Study on Legislation against Discrimination on the Grounds of Sexual Orientation, Gender Identity and Intersex Status
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AbstractThe Study is carried out by a multi-disciplinary research team of 7 faculty members from 7 academic disciplines.

The study featured a territory-wide telephone public opinion survey with 1,005 respondents; qualitative findings collected from three public forums, 14 LGBTI focus groups, 13 public focus groups including those with strong concerns, as well as online and postal submission of opinions. The study also conducted legal review and analysis of comparable anti-discrimination legislation in other jurisdictions, including those with similar legal systems to Hong Kong and those which share similar Chinese cultural characteristics and influences, including Taiwan and Macau.

According to the findings of the Study, the discrimination that LGBTI people reported is notable regardless of places of occurrence, life stages of the victims, and demographic characteristics of the perpetrators. In general, all the subgroups of LGBTI people had faced discrimination. They included the lower-income groups such as foreign domestic helpers as well as higher-income earners such as those working in the finance or entertainment industries. It seems that only the forms of discrimination that LGBTI people of different backgrounds face are qualitatively different. Many LGBTI people indicated that the sources of perpetrators in the discriminatory situations were higher up in the power hierarchy than themselves, such as their employers, senior administrators or teachers, rendering means of redressing discrimination either not useful or virtually non-existent. In the domain of education, in extreme cases, teachers, counsellors and social workers were perceived to be the perpetrators of discrimination.

Clear support for anti-discrimination legislation on the grounds of sexual orientation, gender identity, and intersex status was also expressed by members of the general public who participated in the study. Based on the telephone survey, 55.7% of respondents agree with legal protection for LGBTI persons. This is almost a twofold increase from the corresponding figure (28.7%) in a 2005 Government survey. Support was particularly strong among those aged 18-24, 91.8% of whom agreed with legislation. Although there were strong views expressed against legislation from some religiously-affiliated groups during the study, nearly half (48.9%) of survey respondents who identified as having religious beliefs agreed that there should be legal protection against discrimination on the grounds of sexual orientation, gender identity and intersex status.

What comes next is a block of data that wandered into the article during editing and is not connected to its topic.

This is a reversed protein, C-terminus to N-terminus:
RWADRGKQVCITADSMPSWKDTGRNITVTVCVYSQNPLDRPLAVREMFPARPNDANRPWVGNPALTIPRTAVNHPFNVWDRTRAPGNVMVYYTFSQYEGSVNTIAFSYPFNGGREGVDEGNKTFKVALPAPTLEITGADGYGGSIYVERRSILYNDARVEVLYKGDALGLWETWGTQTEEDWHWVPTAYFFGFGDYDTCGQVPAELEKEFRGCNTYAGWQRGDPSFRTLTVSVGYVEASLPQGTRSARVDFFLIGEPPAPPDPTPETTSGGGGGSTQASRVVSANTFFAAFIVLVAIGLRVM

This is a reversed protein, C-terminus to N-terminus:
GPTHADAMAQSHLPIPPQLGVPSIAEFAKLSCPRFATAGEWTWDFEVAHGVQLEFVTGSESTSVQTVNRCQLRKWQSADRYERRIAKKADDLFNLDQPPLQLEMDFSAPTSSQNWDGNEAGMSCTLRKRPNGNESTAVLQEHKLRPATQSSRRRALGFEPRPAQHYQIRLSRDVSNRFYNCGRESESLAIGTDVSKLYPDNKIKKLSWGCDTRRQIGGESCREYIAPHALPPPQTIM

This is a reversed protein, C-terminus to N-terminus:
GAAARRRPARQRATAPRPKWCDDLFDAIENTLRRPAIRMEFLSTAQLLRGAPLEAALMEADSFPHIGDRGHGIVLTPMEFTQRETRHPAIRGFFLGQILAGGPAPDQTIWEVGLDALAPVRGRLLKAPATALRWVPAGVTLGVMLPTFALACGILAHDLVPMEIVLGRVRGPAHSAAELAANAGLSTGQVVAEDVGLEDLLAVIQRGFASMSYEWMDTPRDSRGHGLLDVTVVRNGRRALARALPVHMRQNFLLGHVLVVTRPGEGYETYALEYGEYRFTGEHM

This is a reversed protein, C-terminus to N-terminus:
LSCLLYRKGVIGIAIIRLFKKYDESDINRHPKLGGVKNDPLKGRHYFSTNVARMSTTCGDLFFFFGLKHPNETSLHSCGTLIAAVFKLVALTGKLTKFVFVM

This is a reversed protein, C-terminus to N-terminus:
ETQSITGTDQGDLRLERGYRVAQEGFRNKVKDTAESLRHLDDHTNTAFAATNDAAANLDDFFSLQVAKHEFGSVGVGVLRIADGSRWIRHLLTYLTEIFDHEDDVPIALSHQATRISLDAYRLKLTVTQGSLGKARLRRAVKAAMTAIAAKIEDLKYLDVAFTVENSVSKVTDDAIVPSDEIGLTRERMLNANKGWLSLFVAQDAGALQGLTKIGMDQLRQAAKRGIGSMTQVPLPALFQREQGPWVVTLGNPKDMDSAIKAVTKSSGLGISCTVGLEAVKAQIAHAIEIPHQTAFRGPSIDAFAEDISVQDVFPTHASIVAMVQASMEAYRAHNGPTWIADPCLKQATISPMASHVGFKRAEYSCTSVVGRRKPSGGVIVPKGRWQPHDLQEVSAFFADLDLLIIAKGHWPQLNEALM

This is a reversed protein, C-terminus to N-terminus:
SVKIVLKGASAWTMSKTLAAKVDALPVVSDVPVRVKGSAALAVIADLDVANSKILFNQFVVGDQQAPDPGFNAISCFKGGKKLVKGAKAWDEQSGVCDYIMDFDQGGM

The study also paid particular attention on ways to address the various concerns raised in relation to potential legislation. Based on the comparative legal review, it is reasonable to conclude that it is possible to balance the need to protect LGBTI people from discrimination with such concerns and rights of other groups to freedoms of expression and religion, and the right to privacy. In particular, the Study considered exemptions in a number of jurisdictions around the world.

Based on the research findings, the study concludes that the discussion needs to move from the question of whether or not there should be legislation on the grounds of sexual orientation, gender identity and intersex status to that of how such legislation should be designed. There is no question that the Hong Kong Government should launch a public consultation with a view to legislating against discrimination on the grounds of sexual orientation, gender identity and intersex status. It is crucially important for the consultation exercise to contain as many concrete details as possible to minimize misunderstandings and unnecessary anxieties. In consulting the public, the government should provide clear definitions of the coverage of any possible legislation, including possible domains to be covered, as well as exemptions that can potentially be considered.
All Author(s) ListSUEN Yiu Tung, WONG Wai Ching Angela, BARROW Amy Elizabeth, WONG Miu Yin, MAK Wing Sze Winnie, CHOI Po King Dora, LAM Ching Man, LAU Joseph T. F.
Year2016
Month1
Day26
Pages1 - 243
LanguagesEnglish-United Kingdom

Last updated on 2018-20-01 at 19:35